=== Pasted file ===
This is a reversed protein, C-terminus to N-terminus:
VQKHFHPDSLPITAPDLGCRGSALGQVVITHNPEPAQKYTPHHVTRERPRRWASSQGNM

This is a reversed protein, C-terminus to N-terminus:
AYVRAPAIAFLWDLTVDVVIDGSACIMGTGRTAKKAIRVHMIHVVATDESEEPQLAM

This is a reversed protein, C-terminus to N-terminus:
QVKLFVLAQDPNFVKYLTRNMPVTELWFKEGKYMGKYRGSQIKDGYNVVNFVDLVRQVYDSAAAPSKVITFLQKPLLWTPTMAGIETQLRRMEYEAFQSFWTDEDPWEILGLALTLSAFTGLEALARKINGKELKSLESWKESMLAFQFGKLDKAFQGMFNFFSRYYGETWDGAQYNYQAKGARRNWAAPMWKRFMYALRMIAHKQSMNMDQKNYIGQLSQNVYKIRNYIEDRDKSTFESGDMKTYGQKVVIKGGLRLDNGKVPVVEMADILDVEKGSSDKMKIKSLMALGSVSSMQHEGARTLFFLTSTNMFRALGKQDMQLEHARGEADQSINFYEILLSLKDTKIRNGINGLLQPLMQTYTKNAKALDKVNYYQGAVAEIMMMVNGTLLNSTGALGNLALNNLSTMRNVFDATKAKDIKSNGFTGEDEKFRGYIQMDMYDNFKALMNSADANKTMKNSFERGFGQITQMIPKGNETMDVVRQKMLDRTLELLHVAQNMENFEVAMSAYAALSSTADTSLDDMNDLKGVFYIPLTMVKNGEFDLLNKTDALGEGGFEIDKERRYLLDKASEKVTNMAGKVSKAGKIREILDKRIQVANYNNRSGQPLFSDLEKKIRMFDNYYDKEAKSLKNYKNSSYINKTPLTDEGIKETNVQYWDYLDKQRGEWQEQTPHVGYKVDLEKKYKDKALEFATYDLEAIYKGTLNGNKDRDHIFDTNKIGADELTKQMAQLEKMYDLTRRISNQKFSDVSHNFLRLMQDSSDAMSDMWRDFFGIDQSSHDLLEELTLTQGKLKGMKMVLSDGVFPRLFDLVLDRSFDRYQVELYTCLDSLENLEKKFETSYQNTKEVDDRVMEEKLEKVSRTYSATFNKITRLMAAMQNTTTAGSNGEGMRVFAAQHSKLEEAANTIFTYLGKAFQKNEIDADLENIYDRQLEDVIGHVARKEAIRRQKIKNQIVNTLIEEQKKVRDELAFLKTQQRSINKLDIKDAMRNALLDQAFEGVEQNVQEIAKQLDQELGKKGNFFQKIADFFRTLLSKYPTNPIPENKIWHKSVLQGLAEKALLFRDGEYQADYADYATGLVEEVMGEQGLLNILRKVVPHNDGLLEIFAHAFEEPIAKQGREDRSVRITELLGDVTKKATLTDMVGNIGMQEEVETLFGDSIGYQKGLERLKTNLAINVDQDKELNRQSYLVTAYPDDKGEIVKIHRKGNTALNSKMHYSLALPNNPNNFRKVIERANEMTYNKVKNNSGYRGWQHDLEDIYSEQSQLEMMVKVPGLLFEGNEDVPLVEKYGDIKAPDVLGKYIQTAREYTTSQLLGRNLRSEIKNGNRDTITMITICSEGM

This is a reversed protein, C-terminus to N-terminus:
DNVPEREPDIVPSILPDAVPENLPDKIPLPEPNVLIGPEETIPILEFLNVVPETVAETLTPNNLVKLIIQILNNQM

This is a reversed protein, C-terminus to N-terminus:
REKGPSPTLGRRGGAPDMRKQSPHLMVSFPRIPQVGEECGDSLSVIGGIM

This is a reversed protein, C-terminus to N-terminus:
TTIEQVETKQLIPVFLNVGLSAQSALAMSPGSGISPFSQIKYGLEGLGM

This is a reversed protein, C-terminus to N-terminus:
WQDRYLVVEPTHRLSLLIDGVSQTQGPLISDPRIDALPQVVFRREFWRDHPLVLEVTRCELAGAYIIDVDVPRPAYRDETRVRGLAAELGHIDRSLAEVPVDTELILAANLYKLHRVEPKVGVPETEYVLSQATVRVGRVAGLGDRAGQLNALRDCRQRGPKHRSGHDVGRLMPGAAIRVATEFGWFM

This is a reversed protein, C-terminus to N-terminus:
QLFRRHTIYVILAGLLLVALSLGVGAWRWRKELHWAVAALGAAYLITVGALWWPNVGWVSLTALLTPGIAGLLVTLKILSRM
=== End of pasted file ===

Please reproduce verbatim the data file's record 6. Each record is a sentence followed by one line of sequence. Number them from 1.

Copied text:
This is a reversed protein, C-terminus to N-terminus:
TTIEQVETKQLIPVFLNVGLSAQSALAMSPGSGISPFSQIKYGLEGLGM